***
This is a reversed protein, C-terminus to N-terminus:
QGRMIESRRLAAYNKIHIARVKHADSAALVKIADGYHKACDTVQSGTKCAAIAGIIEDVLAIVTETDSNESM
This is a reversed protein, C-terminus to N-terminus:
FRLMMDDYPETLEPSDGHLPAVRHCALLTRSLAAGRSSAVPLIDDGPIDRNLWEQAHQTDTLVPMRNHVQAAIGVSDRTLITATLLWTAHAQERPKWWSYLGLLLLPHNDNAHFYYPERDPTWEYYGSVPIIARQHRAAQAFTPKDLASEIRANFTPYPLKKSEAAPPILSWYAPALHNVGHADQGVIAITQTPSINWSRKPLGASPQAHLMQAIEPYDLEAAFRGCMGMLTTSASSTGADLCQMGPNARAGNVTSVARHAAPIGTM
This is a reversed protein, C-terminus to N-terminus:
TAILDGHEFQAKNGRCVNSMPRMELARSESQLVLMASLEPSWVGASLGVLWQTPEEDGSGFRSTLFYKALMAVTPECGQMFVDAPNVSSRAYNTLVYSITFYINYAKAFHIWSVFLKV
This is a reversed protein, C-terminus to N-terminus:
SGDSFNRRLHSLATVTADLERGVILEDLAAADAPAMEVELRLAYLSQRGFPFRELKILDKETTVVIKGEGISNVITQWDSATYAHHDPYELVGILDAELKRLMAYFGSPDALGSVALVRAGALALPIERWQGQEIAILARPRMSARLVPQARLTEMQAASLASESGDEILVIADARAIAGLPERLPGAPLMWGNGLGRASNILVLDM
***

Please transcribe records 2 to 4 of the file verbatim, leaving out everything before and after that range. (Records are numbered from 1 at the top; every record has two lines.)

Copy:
This is a reversed protein, C-terminus to N-terminus:
FRLMMDDYPETLEPSDGHLPAVRHCALLTRSLAAGRSSAVPLIDDGPIDRNLWEQAHQTDTLVPMRNHVQAAIGVSDRTLITATLLWTAHAQERPKWWSYLGLLLLPHNDNAHFYYPERDPTWEYYGSVPIIARQHRAAQAFTPKDLASEIRANFTPYPLKKSEAAPPILSWYAPALHNVGHADQGVIAITQTPSINWSRKPLGASPQAHLMQAIEPYDLEAAFRGCMGMLTTSASSTGADLCQMGPNARAGNVTSVARHAAPIGTM
This is a reversed protein, C-terminus to N-terminus:
TAILDGHEFQAKNGRCVNSMPRMELARSESQLVLMASLEPSWVGASLGVLWQTPEEDGSGFRSTLFYKALMAVTPECGQMFVDAPNVSSRAYNTLVYSITFYINYAKAFHIWSVFLKV
This is a reversed protein, C-terminus to N-terminus:
SGDSFNRRLHSLATVTADLERGVILEDLAAADAPAMEVELRLAYLSQRGFPFRELKILDKETTVVIKGEGISNVITQWDSATYAHHDPYELVGILDAELKRLMAYFGSPDALGSVALVRAGALALPIERWQGQEIAILARPRMSARLVPQARLTEMQAASLASESGDEILVIADARAIAGLPERLPGAPLMWGNGLGRASNILVLDM